Let me make sure that I understand. Assuredly, your worldview is and easy to grasp, and yet it is such a difficult one to absorb—I don’t know that I even wish to. Heavens, what changes in my thinking is it going to require? To say that this has come out of left field would be missing the mark. It has come from another planet!
First, I’m required to give up the worldview that billions and billions of us—both the living and the dead (and those to come)—are individual entities living separate lives. And that each of us has a unique relationship with a higher power. Instead, you ask me to accept that there is only one super-being: all of us—including god, no less—wrapped up and lumped together. Please, give this poor sod a handle on that.
Well, I’ll certainly try, but I may not be the best person for the job; I know my strengths and limitations. Visualizing and conceptualizing are what I do best, but I struggle to spin my thinking into words.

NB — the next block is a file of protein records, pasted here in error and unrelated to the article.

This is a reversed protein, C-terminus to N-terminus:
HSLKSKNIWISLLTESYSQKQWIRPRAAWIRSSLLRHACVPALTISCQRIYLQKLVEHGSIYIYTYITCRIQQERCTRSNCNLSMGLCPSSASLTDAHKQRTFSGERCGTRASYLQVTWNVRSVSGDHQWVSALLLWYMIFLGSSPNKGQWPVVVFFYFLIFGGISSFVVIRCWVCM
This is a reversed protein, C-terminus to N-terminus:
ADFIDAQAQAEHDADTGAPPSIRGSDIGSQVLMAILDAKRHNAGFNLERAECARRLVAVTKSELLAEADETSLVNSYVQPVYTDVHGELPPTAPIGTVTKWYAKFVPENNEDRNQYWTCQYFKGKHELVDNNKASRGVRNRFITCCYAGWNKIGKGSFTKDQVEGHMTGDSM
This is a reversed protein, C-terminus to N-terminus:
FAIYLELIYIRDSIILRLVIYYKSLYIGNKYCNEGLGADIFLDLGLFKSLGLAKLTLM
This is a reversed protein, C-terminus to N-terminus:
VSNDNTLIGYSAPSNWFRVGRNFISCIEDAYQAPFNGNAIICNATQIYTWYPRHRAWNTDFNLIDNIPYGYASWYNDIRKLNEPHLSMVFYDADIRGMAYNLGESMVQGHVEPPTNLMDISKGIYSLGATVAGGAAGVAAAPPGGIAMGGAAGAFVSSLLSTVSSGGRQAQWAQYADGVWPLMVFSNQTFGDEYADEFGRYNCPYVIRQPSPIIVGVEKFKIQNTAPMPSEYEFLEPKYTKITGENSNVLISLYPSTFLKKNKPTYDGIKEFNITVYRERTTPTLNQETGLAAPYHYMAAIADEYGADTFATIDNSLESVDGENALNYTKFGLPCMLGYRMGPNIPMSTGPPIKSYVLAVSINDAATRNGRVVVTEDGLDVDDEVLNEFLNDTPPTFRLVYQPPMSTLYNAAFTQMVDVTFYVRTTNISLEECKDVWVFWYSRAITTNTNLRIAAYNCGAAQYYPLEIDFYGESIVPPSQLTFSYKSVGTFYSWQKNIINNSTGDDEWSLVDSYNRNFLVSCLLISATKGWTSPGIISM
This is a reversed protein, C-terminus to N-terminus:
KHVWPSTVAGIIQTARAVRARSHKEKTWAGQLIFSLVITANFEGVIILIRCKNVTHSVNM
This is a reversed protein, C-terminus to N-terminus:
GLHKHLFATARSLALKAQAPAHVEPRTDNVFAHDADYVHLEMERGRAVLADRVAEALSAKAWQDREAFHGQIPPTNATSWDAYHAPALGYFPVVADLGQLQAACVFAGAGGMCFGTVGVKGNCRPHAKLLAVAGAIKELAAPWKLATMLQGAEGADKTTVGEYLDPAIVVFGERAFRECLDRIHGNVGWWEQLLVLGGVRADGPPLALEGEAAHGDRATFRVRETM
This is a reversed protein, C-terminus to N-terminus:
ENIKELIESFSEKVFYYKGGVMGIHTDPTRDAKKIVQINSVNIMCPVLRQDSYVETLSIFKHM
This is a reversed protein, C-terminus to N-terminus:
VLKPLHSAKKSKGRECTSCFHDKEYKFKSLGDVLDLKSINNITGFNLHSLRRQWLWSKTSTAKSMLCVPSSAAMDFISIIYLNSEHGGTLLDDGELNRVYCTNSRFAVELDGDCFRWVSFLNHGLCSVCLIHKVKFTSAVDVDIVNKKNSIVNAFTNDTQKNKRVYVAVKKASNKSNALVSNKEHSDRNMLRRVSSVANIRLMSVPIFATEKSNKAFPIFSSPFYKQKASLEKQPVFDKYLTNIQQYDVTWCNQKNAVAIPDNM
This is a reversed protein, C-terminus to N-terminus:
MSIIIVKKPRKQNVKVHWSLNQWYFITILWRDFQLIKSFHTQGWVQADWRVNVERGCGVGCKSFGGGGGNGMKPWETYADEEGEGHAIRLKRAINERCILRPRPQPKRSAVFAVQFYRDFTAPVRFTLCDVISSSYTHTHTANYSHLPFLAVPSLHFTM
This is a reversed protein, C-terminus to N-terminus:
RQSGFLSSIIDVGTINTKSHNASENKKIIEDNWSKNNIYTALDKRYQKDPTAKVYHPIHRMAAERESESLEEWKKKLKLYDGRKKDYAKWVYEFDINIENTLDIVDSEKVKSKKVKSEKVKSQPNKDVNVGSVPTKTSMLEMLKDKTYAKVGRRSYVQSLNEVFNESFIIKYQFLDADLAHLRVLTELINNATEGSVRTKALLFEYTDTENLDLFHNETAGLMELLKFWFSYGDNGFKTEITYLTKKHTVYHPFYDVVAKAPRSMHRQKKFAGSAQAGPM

You might care to sample a more user-friendly version. Andy Weir’s short story The Egg is doing the rounds on the Internet as I write. It gets across quite nicely the idea that we’re all one (with nary a mention of Dog). You might also find it useful to peruse Neale Donald Walsch’s Conversations With God.
It’s a struggle for us all—all one of us—to conceptualize that which has emerged from the woodwork, and I definitely include myself. Just now it looks like a house of cards. One good breath . . .
But please remember. These philosophical gymnastics are not simply to indulge myself. I don’t have any delusions of grandeur. It’s not about self-gratification or self-promotion. I’m not trying to cozy up to a famous figure, or become one. No, I have a grander aim, which is to use these hypotheses and postulates to explain all the unanswered mysteries of the universe.
I know it sounds far-fetched, but we’re almost done. There are only about a dozen pages to go. I’ve a few cards left to balance, and then the whole structure will solidify into bedrock. It’ll be like a jigsaw puzzle that you throw in the air . . . and, like a coin that lands on its edge multiplied by a thousand, every piece bounces into place! That isn’t something you could mistake for anything else. You wouldn't need any extra proof to know that something extraordinary had happened.